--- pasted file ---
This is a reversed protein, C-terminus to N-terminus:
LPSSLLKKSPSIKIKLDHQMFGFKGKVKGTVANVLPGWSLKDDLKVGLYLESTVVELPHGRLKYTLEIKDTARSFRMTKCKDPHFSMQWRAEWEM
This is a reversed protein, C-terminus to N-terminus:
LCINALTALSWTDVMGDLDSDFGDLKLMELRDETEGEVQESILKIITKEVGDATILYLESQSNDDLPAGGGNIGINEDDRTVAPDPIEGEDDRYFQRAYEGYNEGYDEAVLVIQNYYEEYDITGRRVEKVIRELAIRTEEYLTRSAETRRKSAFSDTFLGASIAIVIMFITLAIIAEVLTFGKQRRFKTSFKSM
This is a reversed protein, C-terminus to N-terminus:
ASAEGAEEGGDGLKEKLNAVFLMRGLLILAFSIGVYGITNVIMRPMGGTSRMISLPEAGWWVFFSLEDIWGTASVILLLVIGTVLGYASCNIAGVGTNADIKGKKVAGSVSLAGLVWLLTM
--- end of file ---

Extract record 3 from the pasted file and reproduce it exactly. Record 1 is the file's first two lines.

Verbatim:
This is a reversed protein, C-terminus to N-terminus:
ASAEGAEEGGDGLKEKLNAVFLMRGLLILAFSIGVYGITNVIMRPMGGTSRMISLPEAGWWVFFSLEDIWGTASVILLLVIGTVLGYASCNIAGVGTNADIKGKKVAGSVSLAGLVWLLTM